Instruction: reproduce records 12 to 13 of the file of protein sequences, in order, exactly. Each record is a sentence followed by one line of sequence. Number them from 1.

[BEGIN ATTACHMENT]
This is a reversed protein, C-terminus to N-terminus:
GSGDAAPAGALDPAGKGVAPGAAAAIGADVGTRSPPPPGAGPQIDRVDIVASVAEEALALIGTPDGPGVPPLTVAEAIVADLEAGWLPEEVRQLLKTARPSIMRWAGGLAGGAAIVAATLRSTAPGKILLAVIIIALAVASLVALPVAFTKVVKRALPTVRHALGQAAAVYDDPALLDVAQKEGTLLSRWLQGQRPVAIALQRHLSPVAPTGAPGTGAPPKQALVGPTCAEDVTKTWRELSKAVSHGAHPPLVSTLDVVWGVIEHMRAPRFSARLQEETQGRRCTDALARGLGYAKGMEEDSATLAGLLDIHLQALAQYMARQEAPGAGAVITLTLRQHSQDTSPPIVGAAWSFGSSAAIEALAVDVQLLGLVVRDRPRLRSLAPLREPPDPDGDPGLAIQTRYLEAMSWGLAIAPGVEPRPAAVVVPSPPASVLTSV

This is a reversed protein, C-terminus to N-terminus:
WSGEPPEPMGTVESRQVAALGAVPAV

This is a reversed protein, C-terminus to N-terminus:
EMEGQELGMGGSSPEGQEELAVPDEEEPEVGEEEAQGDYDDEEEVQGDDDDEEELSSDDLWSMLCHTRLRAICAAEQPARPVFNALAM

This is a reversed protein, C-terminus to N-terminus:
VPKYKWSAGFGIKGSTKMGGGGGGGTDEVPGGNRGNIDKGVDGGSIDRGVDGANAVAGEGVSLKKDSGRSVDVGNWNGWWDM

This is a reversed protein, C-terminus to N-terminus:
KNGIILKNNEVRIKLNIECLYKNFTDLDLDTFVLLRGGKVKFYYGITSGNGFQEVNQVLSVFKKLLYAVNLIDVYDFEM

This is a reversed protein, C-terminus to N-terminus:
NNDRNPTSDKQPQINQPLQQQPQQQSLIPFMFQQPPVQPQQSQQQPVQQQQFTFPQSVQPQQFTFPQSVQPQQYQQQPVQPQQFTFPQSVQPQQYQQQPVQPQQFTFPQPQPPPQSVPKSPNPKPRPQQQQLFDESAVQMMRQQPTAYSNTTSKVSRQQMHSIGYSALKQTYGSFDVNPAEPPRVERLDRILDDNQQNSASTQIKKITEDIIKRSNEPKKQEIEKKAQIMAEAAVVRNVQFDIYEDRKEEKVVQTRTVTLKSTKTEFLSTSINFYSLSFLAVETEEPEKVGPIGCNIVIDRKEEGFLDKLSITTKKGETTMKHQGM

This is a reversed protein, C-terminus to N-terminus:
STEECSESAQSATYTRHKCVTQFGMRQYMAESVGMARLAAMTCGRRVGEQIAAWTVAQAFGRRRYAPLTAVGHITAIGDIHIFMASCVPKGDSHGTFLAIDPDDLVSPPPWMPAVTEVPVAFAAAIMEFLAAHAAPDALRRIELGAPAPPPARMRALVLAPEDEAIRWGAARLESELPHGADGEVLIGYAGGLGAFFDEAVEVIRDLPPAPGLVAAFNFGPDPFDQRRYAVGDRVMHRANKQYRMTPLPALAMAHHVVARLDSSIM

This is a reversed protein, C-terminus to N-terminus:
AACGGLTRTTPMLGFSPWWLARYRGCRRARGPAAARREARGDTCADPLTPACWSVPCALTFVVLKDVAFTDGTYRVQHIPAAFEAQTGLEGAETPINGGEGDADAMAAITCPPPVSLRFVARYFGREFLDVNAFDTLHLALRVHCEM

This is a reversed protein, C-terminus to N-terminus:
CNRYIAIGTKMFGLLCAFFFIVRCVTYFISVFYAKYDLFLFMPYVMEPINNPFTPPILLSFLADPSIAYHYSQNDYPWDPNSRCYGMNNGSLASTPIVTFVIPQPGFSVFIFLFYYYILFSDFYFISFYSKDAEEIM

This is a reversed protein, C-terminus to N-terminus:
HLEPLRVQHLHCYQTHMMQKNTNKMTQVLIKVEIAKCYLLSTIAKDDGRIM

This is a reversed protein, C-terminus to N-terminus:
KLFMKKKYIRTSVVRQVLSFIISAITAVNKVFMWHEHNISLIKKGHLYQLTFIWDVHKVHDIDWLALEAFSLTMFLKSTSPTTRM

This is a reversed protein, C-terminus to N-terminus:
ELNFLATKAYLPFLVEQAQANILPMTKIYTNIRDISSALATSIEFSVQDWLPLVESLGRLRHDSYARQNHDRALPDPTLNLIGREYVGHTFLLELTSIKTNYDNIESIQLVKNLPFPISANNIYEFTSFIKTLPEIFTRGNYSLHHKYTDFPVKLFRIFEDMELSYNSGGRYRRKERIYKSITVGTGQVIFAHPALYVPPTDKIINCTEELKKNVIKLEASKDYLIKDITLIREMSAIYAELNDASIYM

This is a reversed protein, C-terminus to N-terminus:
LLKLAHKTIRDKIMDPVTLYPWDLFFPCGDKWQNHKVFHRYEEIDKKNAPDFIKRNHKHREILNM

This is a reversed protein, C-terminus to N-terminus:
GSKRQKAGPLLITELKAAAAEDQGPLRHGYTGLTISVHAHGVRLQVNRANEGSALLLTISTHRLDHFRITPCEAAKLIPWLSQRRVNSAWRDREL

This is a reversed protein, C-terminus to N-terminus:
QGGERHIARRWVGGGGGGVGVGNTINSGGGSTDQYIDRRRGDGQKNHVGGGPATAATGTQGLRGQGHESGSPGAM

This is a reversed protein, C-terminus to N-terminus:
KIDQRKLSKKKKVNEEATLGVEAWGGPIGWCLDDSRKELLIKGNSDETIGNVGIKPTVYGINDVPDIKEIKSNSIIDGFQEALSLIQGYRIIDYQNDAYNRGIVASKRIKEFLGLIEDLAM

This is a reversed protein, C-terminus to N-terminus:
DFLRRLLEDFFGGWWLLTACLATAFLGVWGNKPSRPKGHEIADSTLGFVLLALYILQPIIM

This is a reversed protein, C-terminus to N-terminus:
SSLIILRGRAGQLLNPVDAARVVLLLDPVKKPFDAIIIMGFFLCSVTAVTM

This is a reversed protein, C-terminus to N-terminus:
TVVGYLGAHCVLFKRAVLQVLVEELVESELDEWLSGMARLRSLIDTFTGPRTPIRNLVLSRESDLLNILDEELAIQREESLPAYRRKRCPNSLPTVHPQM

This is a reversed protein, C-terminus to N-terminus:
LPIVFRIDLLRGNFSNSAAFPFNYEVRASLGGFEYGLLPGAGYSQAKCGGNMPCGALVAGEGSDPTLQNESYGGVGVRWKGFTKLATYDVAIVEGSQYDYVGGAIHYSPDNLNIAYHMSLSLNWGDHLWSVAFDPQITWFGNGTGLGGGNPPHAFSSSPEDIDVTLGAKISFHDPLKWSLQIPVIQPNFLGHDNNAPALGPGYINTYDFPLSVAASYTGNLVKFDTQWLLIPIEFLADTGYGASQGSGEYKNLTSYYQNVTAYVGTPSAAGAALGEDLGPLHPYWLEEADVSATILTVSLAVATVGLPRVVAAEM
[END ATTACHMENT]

This is a reversed protein, C-terminus to N-terminus:
ELNFLATKAYLPFLVEQAQANILPMTKIYTNIRDISSALATSIEFSVQDWLPLVESLGRLRHDSYARQNHDRALPDPTLNLIGREYVGHTFLLELTSIKTNYDNIESIQLVKNLPFPISANNIYEFTSFIKTLPEIFTRGNYSLHHKYTDFPVKLFRIFEDMELSYNSGGRYRRKERIYKSITVGTGQVIFAHPALYVPPTDKIINCTEELKKNVIKLEASKDYLIKDITLIREMSAIYAELNDASIYM

This is a reversed protein, C-terminus to N-terminus:
LLKLAHKTIRDKIMDPVTLYPWDLFFPCGDKWQNHKVFHRYEEIDKKNAPDFIKRNHKHREILNM